Edmonton yesterday gave its residents access to home-specific flood history and predictions for overland flooding—a first for any Canadian city.
The city was forced by Postmedia’s Freedom of Information request to disclose the flood maps, based on non-riverine (flooding not caused by overflowing rivers) patterns. Postmedia had asked for the maps last spring, insisting that residents have a right to know their risk. When the city declined, the media company appealed to the province and won.
reported that along with the flood maps, city officials also added a complete set of flood reports for each upland home dating back to 1946. Sewers expected to reach capacity in the event of a one-in-100-year flash flood were also identified in the maps.
The maps are available at Edmonton’s official website.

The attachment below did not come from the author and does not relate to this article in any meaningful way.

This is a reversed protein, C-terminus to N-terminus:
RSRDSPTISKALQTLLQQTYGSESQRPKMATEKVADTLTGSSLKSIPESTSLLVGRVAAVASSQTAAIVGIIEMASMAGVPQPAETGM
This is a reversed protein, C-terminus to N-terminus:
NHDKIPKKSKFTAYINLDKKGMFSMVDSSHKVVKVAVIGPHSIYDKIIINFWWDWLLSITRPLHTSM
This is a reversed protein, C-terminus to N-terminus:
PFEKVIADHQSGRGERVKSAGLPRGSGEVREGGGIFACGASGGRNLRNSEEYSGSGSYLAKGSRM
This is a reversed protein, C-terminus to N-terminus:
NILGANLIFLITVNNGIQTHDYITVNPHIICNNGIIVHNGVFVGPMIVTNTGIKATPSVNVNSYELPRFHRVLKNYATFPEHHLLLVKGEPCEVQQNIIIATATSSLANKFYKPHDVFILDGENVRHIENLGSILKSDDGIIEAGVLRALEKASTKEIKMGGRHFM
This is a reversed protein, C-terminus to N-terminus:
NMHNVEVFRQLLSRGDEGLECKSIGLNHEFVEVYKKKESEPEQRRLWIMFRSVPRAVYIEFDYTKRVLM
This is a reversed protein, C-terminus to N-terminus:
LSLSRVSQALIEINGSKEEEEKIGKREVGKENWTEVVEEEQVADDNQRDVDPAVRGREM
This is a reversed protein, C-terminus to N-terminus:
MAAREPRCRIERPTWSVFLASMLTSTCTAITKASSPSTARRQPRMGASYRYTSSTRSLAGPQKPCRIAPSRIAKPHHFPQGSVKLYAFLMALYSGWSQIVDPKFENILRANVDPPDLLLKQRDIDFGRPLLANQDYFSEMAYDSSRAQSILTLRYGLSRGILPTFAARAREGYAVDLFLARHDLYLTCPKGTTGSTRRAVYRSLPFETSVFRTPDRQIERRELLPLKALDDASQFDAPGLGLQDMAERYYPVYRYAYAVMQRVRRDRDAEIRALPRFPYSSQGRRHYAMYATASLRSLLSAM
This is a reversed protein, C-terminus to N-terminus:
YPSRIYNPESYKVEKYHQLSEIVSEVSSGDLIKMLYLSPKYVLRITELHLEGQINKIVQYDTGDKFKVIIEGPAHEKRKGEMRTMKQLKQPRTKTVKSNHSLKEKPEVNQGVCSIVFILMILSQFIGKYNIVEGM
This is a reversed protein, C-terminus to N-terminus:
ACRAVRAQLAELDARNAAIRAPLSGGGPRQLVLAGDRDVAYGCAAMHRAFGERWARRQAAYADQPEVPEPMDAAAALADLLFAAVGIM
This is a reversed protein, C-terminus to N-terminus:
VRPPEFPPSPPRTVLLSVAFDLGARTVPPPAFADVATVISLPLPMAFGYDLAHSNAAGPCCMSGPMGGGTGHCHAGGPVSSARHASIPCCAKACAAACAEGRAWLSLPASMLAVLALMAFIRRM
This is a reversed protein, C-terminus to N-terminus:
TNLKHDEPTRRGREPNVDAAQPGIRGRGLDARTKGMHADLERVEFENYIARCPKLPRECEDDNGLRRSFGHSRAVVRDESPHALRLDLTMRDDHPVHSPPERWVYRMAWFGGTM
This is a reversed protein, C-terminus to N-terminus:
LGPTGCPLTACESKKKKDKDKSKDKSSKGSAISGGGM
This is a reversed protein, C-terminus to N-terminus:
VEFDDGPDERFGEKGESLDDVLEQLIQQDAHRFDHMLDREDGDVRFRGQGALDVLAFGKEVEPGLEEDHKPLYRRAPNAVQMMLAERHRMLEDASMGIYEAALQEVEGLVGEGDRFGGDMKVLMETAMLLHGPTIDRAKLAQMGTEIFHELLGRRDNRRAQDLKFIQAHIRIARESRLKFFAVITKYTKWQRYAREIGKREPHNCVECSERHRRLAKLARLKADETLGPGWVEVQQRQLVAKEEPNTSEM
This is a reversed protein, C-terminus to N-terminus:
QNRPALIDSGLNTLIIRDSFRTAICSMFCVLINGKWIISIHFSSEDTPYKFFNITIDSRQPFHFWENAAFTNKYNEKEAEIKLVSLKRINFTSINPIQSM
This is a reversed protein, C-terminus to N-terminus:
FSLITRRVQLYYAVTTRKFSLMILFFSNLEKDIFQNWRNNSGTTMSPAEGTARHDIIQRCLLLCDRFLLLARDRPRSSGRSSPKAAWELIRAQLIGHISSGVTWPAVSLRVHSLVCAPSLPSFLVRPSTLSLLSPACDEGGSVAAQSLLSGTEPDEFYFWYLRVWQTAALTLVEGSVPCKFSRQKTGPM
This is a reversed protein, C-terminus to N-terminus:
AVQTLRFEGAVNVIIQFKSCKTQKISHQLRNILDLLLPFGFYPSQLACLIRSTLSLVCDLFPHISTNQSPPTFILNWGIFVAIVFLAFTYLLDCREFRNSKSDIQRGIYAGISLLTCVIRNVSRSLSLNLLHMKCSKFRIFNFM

Branch manager Chris Ward reassured the public that despite the severe flooding the maps suggest, the simulated models only depict what would happen should the mother of all storms hits.
“Don’t panic. This is a worst-case scenario,” Ward said.
The maps were prepared using high-resolution topographic maps of the flat table-lands above the region’s valley. The maps were matched with sewer data, then run through computer simulations of one-in-100-year flash flood events.
Most of the at-risk flood areas were located where prairie sloughs once lay.
“You will see this very clearly on the flood map,” Ward explained to the Edmonton Journal
. “These are locations where we built residential neighbourhoods in the bottom of a lake bed without filling it in.”
The flood maps cover over 100 neighborhoods built before 1989, excluding Mill Woods, where flood mitigation work has already begun based on 2004 and 2012 data. New areas were also excluded from the maps, particularly in areas where the road network is designed to carry water to a safe storage place.
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